When news of Lynn Yeakel’s death filled my social media feeds, I reflected on the enormous contribution she made to Philadelphia’s civic infrastructure; one that I far too often take for granted. Her abrupt passing adds to a leadership void compounded by the passing of two other important civic architects lost in the last year: Sultan Ahmad and Steve Honeyman.
Lynn’s understated Main Line style belied the extraordinary clarity and determination with which she built Women’s Way. She took the rare path of someone with means fighting to get money into the hands of those without it. She made it clear, with a uniquely Yeakel grace, that the old boys club had too long marginalized women. She unapologetically shook down her social network to secure needed resources for organizations for women, led by women. To this day the organizations we now consider pillars of the women’s community owe much of their stability and longevity to the vision and wisdom of Lynn Yeakel.
In fact, Lynn’s political brilliance managed to make women’s empowerment a cause that men who wanted to get ahead also had to support. For decades nearly every corporate leader and elected official understood that they had to pay homage to Lynn and the organizations supported by Women’s Way and Vision 2020 to get up the civic ladder. From the humble beginnings of the women’s movement, Lynn was a major force in not just getting women to the table, but building other tables run by and for women that continue to fuel women’s services and women leaders to this day.
Sultan Ahmad is as well known in the Black community as Lynn is with the women’s movement. Sultan’s civic star started to rise when he played a pivotal role in helping elect the city’s first Black mayor. Soon after that historic election, I worked under Sultan’s tutelage at the Mayor’s Office of Community Services where he tirelessly sought to improve the conditions of North Philadelphia, his home neighborhood.
Sultan showed those in power how rich community and family networks defined North Philadelphia, not just poverty. Like Lynn, Sultan was a visionary advocating an assets-based approach to social change long before the term ever surfaced in social science. And like Lynn, Sultan created the language for confronting poverty that galvanized those who experienced it and made it impossible for those in power to look away.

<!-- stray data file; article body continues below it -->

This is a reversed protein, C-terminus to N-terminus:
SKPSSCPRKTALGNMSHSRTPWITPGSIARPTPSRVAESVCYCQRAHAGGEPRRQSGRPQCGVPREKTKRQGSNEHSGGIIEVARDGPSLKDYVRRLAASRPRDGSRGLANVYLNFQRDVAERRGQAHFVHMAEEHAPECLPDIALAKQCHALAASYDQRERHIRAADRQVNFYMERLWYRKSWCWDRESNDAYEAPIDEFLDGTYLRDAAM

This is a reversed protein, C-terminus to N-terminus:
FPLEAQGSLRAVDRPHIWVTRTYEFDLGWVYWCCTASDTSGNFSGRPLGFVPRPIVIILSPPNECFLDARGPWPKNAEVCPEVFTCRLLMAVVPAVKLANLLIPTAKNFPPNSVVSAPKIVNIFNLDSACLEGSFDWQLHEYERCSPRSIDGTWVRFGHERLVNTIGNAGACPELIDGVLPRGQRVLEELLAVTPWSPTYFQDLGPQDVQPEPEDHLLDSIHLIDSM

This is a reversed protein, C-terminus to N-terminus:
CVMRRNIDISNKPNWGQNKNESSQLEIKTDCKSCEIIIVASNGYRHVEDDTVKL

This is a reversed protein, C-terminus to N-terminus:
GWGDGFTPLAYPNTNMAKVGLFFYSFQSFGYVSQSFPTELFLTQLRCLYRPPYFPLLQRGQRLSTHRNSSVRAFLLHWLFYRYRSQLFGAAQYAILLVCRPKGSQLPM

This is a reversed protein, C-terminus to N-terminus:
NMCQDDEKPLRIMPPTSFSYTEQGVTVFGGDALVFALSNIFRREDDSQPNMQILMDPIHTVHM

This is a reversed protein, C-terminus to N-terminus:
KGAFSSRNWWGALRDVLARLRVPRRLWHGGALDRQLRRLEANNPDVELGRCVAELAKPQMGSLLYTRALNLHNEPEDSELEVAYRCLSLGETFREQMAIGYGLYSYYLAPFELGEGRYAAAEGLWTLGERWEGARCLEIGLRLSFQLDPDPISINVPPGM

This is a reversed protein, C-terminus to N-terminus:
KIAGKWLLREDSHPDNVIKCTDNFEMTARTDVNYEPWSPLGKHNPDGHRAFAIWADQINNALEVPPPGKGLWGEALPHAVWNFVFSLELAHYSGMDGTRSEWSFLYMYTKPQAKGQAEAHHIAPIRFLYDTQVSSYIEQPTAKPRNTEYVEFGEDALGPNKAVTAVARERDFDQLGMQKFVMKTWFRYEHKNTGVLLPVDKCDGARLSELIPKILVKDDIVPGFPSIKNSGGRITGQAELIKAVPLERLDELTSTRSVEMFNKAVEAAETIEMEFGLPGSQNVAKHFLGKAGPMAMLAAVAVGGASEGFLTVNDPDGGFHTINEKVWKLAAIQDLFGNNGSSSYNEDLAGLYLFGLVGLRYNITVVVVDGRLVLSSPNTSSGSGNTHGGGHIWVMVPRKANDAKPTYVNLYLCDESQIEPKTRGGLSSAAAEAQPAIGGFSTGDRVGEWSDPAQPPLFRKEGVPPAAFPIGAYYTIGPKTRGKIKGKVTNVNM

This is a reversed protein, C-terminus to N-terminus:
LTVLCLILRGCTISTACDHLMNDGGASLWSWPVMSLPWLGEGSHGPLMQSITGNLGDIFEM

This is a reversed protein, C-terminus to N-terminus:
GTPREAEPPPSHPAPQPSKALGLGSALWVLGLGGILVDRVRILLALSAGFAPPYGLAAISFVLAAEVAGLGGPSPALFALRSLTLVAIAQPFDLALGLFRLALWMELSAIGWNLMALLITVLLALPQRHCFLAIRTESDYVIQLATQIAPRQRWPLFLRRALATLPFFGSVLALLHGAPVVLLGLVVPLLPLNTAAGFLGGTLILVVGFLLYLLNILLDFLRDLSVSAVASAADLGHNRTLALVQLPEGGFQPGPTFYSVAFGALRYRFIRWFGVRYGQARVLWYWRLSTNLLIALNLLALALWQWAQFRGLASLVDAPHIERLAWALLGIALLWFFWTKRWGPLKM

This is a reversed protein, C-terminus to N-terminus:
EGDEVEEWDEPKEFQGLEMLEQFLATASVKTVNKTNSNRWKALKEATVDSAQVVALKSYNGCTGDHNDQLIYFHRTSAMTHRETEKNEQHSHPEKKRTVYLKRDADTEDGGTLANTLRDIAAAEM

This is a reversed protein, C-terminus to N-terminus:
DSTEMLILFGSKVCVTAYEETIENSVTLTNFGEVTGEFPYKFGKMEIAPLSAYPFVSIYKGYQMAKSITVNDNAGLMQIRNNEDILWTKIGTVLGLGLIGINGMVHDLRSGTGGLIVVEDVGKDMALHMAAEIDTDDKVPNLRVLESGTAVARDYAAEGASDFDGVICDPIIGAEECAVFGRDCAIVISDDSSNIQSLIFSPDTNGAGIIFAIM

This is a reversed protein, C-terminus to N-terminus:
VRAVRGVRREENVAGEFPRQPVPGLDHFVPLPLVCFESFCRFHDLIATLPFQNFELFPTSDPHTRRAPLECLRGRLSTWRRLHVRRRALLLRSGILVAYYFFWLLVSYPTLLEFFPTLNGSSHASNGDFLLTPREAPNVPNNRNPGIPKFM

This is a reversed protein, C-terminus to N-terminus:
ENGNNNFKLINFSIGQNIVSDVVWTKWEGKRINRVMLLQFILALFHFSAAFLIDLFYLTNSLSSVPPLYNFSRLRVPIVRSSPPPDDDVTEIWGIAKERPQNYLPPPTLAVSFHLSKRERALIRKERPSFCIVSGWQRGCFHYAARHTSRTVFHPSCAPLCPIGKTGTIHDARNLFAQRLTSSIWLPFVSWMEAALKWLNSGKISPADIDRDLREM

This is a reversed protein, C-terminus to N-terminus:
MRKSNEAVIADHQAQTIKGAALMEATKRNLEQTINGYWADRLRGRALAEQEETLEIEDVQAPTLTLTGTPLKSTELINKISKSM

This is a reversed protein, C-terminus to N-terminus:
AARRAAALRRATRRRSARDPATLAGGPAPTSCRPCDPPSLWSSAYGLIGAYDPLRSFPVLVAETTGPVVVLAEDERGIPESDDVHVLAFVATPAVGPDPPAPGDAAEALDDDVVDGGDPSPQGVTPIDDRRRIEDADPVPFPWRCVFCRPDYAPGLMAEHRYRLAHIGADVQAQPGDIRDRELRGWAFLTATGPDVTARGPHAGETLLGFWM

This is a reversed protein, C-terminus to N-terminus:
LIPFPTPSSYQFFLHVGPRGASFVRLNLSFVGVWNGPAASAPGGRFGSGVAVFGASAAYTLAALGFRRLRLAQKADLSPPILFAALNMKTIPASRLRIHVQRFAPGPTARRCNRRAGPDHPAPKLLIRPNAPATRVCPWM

Sultan’s son’s death to gun violence broke the heart of this gentle giant, and it spurred him to demand still more of community leaders. Sadly, he is no longer here to lead this work. Fortunately for all of us, the legacy of his anti-violence leadership lives on in the many community-based anti-violence programs across our city.
Steve Honeyman was right out of central casting, a chain smoker with a devilish smile, a huge heart and an even bigger commitment to social justice. Although he is not a well-known name to most Philadelphians, our civic landscape is replete with those he trained in community organizing and leadership, including myself.
I met Steve when I was in my early 20s and was immediately taken by his deep understanding of power and the role that average citizens can and must play to make society more equitable. Steve coached community leaders and taught us to understand that full, lasting social equity required authentic community organizations building grassroots support to amass power and demand their share of the pie.
The dramatic societal shifts toward equity are happening because activists like Steve partnered with low-income Philadelphians, coaching them to build strong multi-racial networks that made demands on the political and economic institutions of our city. How sad that, as the Black Lives Matter movement finally pushes equity to the top of the agenda, Steve isn’t here to be part of the struggle.
The life’s work of Steve, Sultan and Lynn shows that when people, especially those affected by social injustice, do the hard work, build the broad coalitions, carefully craft messages and relentlessly increase the clout of their efforts, change does happen. Simply put, Philadelphia is a better place because of the work and commitment of these three civic heroes, and we are all in their debt.
Donna Cooper is the executive director of Children First. She served as Pennsylvania’s secretary of policy during the Rendell administration and deputy mayor while Rendell was mayor. Cooper also worked for Mayor Goode as the program director for the Mayor’s Office of Community Services. Cooper began her civic engagement as a community organizer in Philadelphia.